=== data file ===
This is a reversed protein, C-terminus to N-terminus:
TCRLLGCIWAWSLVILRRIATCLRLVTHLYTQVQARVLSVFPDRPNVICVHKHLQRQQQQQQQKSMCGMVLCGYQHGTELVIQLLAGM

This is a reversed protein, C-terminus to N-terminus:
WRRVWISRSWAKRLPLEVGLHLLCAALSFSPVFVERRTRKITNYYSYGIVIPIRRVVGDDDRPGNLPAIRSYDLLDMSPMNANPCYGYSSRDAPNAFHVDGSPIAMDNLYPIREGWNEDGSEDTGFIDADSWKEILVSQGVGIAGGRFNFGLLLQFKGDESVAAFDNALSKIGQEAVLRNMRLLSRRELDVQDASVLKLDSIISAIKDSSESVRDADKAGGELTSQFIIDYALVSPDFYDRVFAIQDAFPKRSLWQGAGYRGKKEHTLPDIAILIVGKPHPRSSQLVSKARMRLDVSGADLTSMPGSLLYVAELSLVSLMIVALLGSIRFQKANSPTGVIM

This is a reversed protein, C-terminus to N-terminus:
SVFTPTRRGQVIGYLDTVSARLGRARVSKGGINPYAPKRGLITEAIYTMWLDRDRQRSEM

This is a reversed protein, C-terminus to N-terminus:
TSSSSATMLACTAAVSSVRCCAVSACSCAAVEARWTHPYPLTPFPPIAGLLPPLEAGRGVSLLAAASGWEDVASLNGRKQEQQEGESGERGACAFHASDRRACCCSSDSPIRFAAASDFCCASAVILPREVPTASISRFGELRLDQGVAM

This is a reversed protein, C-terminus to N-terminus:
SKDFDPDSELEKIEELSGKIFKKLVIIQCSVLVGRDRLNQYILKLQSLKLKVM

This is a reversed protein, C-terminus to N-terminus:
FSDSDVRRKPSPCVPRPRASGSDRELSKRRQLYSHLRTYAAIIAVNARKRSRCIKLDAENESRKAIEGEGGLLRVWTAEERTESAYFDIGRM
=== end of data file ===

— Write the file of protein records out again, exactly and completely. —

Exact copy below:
This is a reversed protein, C-terminus to N-terminus:
TCRLLGCIWAWSLVILRRIATCLRLVTHLYTQVQARVLSVFPDRPNVICVHKHLQRQQQQQQQKSMCGMVLCGYQHGTELVIQLLAGM

This is a reversed protein, C-terminus to N-terminus:
WRRVWISRSWAKRLPLEVGLHLLCAALSFSPVFVERRTRKITNYYSYGIVIPIRRVVGDDDRPGNLPAIRSYDLLDMSPMNANPCYGYSSRDAPNAFHVDGSPIAMDNLYPIREGWNEDGSEDTGFIDADSWKEILVSQGVGIAGGRFNFGLLLQFKGDESVAAFDNALSKIGQEAVLRNMRLLSRRELDVQDASVLKLDSIISAIKDSSESVRDADKAGGELTSQFIIDYALVSPDFYDRVFAIQDAFPKRSLWQGAGYRGKKEHTLPDIAILIVGKPHPRSSQLVSKARMRLDVSGADLTSMPGSLLYVAELSLVSLMIVALLGSIRFQKANSPTGVIM

This is a reversed protein, C-terminus to N-terminus:
SVFTPTRRGQVIGYLDTVSARLGRARVSKGGINPYAPKRGLITEAIYTMWLDRDRQRSEM

This is a reversed protein, C-terminus to N-terminus:
TSSSSATMLACTAAVSSVRCCAVSACSCAAVEARWTHPYPLTPFPPIAGLLPPLEAGRGVSLLAAASGWEDVASLNGRKQEQQEGESGERGACAFHASDRRACCCSSDSPIRFAAASDFCCASAVILPREVPTASISRFGELRLDQGVAM

This is a reversed protein, C-terminus to N-terminus:
SKDFDPDSELEKIEELSGKIFKKLVIIQCSVLVGRDRLNQYILKLQSLKLKVM

This is a reversed protein, C-terminus to N-terminus:
FSDSDVRRKPSPCVPRPRASGSDRELSKRRQLYSHLRTYAAIIAVNARKRSRCIKLDAENESRKAIEGEGGLLRVWTAEERTESAYFDIGRM